Intercropping with grasses helps to reduce iron chlorosis in olive

J.C Cañasveras, M. C del Campillo, V Barrón, J Torrent
2014 Journal of soil science and plant nutrition  
Grasses are more efficient than dicots in acquiring Fe from calcareous soils. We studied whether intercropping with grasses alleviates Fe chlorosis in olive and whether the effect persists in succeeding dicot crops. Three different pot experiments were conducted. In the first, olive plants were intercropped with 6 different grass species (purple false brome, annual ryegrass, compact brome, goatgrass, barley and red fescue); in the second, the two species best performing in the previous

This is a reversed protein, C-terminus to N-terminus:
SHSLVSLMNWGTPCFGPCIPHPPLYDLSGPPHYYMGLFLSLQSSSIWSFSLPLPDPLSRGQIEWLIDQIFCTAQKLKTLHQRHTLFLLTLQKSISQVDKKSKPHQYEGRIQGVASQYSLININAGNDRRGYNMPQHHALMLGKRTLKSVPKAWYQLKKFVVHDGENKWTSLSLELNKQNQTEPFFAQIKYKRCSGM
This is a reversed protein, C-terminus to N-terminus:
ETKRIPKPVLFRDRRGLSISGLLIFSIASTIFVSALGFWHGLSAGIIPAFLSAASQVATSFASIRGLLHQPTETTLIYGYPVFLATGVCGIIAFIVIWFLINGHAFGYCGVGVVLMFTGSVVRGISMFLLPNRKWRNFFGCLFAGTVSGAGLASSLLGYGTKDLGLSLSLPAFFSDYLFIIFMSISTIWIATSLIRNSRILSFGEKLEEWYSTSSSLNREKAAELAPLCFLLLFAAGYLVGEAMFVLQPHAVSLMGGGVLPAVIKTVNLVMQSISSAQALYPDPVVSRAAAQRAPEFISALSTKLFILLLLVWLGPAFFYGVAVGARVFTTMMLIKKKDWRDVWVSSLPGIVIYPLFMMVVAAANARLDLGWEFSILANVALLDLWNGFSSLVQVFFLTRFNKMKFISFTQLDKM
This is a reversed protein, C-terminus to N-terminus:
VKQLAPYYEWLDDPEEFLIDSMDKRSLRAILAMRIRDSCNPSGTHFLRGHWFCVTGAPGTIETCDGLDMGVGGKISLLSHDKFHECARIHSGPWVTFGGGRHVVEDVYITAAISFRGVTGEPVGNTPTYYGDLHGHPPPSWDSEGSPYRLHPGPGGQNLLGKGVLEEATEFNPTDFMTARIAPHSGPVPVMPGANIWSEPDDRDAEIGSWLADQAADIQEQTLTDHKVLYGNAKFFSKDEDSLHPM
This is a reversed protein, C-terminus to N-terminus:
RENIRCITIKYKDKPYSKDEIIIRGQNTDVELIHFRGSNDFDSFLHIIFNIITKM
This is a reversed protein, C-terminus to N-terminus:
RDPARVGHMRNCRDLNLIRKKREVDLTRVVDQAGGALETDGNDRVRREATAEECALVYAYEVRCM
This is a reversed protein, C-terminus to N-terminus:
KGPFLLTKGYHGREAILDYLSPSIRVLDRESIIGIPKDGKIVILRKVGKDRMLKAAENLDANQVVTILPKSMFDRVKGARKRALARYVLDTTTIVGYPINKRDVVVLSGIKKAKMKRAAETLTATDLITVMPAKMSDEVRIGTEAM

more » ... e previous experiment were studied in various calcareous soils and; in the third, chickpea and peanut were grown in pots previously used to cultivate the two grasses. Intercropping with purple false brome and barley increased leaf chlorophyll concentrations and/or boosted growth of olive trees on three different calcareous soils. Olive growth was adversely affected by intercropping in one soil as a result of competition for water. Intercropping increased Fe, Mn, Cu and Zn leaf contents in olive. Also, grass cropping generally raised available levels of soil Fe, Mn, Cu and Zn; this effect, however, resulted in no substantial alleviation of Fe chlorosis in succeeding chickpea or peanut crops. Intercropping with purple false brome and barley appears to be a promising remedy for Fe chlorosis in olive orchards affected by Fe chlorosis.
doi:10.4067/s0718-95162014005000044 fatcat:owxgswblivblznlmjdl2mluvpa